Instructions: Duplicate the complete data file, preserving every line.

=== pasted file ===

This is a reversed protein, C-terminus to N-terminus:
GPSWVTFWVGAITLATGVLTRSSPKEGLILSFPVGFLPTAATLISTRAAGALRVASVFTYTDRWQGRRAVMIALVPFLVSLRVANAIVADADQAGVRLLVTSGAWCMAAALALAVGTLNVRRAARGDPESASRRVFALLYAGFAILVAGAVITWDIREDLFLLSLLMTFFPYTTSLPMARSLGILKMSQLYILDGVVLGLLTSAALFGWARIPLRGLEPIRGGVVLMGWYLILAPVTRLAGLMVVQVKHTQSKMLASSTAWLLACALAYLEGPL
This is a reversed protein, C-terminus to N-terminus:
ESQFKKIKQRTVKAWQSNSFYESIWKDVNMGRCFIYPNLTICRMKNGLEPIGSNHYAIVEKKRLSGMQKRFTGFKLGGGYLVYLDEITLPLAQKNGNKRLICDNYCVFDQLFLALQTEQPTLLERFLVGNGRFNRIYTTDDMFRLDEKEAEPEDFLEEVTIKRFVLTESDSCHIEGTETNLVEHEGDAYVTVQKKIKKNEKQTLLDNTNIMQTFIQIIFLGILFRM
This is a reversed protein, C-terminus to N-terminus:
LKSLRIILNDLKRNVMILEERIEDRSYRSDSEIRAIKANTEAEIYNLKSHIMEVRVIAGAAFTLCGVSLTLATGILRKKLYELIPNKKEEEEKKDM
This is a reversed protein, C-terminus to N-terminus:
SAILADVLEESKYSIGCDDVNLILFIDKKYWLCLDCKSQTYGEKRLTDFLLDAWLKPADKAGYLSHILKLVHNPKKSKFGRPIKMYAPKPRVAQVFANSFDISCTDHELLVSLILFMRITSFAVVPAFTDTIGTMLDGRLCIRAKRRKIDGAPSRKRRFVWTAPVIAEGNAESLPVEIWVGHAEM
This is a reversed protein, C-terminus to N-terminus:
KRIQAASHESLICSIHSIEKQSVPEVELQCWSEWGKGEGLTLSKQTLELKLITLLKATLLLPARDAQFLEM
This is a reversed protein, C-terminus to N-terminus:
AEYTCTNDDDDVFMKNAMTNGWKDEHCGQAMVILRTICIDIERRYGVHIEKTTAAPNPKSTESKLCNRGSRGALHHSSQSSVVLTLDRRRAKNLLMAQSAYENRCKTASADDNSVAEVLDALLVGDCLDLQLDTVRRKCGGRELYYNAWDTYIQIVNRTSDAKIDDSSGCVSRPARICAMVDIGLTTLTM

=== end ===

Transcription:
This is a reversed protein, C-terminus to N-terminus:
GPSWVTFWVGAITLATGVLTRSSPKEGLILSFPVGFLPTAATLISTRAAGALRVASVFTYTDRWQGRRAVMIALVPFLVSLRVANAIVADADQAGVRLLVTSGAWCMAAALALAVGTLNVRRAARGDPESASRRVFALLYAGFAILVAGAVITWDIREDLFLLSLLMTFFPYTTSLPMARSLGILKMSQLYILDGVVLGLLTSAALFGWARIPLRGLEPIRGGVVLMGWYLILAPVTRLAGLMVVQVKHTQSKMLASSTAWLLACALAYLEGPL
This is a reversed protein, C-terminus to N-terminus:
ESQFKKIKQRTVKAWQSNSFYESIWKDVNMGRCFIYPNLTICRMKNGLEPIGSNHYAIVEKKRLSGMQKRFTGFKLGGGYLVYLDEITLPLAQKNGNKRLICDNYCVFDQLFLALQTEQPTLLERFLVGNGRFNRIYTTDDMFRLDEKEAEPEDFLEEVTIKRFVLTESDSCHIEGTETNLVEHEGDAYVTVQKKIKKNEKQTLLDNTNIMQTFIQIIFLGILFRM
This is a reversed protein, C-terminus to N-terminus:
LKSLRIILNDLKRNVMILEERIEDRSYRSDSEIRAIKANTEAEIYNLKSHIMEVRVIAGAAFTLCGVSLTLATGILRKKLYELIPNKKEEEEKKDM
This is a reversed protein, C-terminus to N-terminus:
SAILADVLEESKYSIGCDDVNLILFIDKKYWLCLDCKSQTYGEKRLTDFLLDAWLKPADKAGYLSHILKLVHNPKKSKFGRPIKMYAPKPRVAQVFANSFDISCTDHELLVSLILFMRITSFAVVPAFTDTIGTMLDGRLCIRAKRRKIDGAPSRKRRFVWTAPVIAEGNAESLPVEIWVGHAEM
This is a reversed protein, C-terminus to N-terminus:
KRIQAASHESLICSIHSIEKQSVPEVELQCWSEWGKGEGLTLSKQTLELKLITLLKATLLLPARDAQFLEM
This is a reversed protein, C-terminus to N-terminus:
AEYTCTNDDDDVFMKNAMTNGWKDEHCGQAMVILRTICIDIERRYGVHIEKTTAAPNPKSTESKLCNRGSRGALHHSSQSSVVLTLDRRRAKNLLMAQSAYENRCKTASADDNSVAEVLDALLVGDCLDLQLDTVRRKCGGRELYYNAWDTYIQIVNRTSDAKIDDSSGCVSRPARICAMVDIGLTTLTM